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Agricultural News

Derrell Peel Asks the Question: 'Have Cattle and Beef Markets Peaked for the Spring?'

Mon, 25 Mar 2013 09:43:38 CDT

Derrell Peel Asks the Question:  'Have Cattle and Beef Markets Peaked for the Spring?'
Derrell S. Peel, Oklahoma State University Extension Livestock Marketing Specialist, writes in the latest Cow-Calf Newsletter:

Fed cattle and boxed beef prices have behaved very similar to last year so far in 2013. Choice boxed beef made a dramatic run from the low$180/cwt. range to a peak of $197.49/cwt. on March 13 before falling back under $192/cwt. this past week. In 2012, Choice boxed beef made the first of three runs at the $200/cwt. mark, peaking at $198.80/cwt. in the first week of March before falling back. Fed cattle peaked recently at $128.00/cwt, much as they did one year ago in early March at $130.00/cwt. In contrast, feeder cattle prices have behaved very differently this year compared 2012. Most feeder prices have fallen since the beginning of the year. Last year, feeder prices rose to an all-time peak in early March.   

There are several differences between this year and last year that may change how markets evolve over the next few weeks. First, the latest Cattle on Feed report indicated that feedlot inventories were 93 percent of last year. Additionally, placements in February were 86 percent of year ago levels, which is very low even when adjusted for one less business day this February compared to last year. In the last nine months, feedlot placements have been 8.6 percent below the same period one year ago. Placements for a similar period one year ago were up 2.1 percent from the previous year. This nine month drop in placements is 1.57 million head less than the same period prior to March 2012. Feedlot supplies will continue to tighten in the coming months.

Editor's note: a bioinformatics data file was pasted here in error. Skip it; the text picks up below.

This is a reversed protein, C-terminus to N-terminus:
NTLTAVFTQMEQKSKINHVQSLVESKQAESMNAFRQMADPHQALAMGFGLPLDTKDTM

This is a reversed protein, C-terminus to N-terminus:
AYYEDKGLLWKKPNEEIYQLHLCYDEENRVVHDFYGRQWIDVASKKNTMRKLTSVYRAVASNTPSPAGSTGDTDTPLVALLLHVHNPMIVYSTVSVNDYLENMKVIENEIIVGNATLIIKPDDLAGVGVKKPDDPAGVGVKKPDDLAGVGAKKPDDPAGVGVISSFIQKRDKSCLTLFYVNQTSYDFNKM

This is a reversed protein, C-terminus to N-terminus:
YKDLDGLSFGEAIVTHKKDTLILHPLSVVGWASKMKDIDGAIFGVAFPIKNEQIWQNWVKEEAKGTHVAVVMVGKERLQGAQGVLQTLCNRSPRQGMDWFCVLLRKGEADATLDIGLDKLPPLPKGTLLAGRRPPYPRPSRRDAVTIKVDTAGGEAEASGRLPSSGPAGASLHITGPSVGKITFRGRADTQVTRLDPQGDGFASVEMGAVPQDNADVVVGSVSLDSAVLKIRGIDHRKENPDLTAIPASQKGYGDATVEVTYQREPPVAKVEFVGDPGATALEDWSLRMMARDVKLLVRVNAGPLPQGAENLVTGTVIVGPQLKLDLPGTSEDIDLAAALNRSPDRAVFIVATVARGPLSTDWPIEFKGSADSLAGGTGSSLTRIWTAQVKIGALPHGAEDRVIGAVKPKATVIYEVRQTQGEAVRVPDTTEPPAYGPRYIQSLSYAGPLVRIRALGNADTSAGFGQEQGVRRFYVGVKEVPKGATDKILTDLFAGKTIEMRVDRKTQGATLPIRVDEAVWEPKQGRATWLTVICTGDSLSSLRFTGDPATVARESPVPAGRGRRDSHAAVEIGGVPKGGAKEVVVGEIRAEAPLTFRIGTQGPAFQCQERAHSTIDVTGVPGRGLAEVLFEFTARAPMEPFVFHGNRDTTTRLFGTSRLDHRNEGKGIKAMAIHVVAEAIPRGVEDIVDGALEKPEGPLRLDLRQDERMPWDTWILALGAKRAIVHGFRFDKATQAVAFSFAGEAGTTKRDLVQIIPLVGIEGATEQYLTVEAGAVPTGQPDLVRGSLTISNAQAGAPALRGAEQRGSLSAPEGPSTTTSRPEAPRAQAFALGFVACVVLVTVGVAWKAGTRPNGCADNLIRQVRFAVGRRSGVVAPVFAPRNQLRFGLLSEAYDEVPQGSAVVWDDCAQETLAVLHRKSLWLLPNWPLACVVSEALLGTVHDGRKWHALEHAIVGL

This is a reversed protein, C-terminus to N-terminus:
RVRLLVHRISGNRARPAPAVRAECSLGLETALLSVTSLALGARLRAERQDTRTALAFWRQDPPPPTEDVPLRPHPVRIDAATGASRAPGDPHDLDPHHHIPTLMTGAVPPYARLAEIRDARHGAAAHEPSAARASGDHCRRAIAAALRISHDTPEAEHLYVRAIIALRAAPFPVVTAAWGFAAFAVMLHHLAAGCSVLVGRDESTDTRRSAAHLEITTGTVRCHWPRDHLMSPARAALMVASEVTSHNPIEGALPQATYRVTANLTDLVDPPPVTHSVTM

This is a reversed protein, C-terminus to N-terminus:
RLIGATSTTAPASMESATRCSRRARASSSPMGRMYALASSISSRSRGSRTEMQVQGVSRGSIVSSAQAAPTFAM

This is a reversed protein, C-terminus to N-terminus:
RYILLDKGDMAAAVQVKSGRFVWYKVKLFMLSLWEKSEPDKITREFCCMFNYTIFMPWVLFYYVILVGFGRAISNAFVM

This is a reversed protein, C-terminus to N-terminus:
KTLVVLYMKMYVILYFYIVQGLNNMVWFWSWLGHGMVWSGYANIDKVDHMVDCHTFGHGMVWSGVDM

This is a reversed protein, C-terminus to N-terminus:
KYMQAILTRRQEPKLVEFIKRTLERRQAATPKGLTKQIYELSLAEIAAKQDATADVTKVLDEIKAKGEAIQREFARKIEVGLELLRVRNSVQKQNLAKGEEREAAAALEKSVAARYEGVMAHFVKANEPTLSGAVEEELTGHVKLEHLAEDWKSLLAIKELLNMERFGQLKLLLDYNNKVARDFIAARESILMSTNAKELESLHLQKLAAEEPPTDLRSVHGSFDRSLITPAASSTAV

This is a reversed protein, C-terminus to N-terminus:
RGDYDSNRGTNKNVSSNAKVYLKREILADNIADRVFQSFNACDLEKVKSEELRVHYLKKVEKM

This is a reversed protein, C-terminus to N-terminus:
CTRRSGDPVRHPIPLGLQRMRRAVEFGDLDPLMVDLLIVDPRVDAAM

Feedlots have been impacted by recent winter storms and a new storm this past weekend in the central Plains will result in additional disruptions in fed cattle marketings and production losses. Mexican cattle imports are down by one-third so far this year and are expected to continue well below last year’s level. It is just possible that recent improvement in the drought conditions will lead to some heifer retention which would further squeeze feeder cattle supplies. At the same time, carcass weights are falling to a modest increase over year ago compared to the large year over year increases in carcass weights seen for more than a year. These carcass weights combined with anticipated slaughter decreases will lead to sharper beef production decreases for the remainder of the year. All of these suggest there is continued opportunity in the next few weeks for additional strength in boxed beef and fed cattle prices. Beef demand is still a concern and failure of boxed beef price to push above $200/cwt. will perpetuate the current limits in fed and feeder cattle markets.   

Feeder cattle markets will take their cue from fed cattle and boxed beef prices but will be influenced by several additional factors as well. Drought conditions will determine summer grazing demand for stocker cattle. Feedlot demand for placements will likely increase some as feedlots move past the current storm impacts and realize more and more additional pen space in the coming weeks. From this point on, the corn market will be anticipating corn production for the coming marketing year. If current plans for a much larger corn crop are realized, cheaper feed prices will begin to be reflected in feeder cattle prices before long. Across the board, supply fundamentals will increase price pressure on feeder and fed cattle prices and boxed beef prices. It all depends on beef demand.



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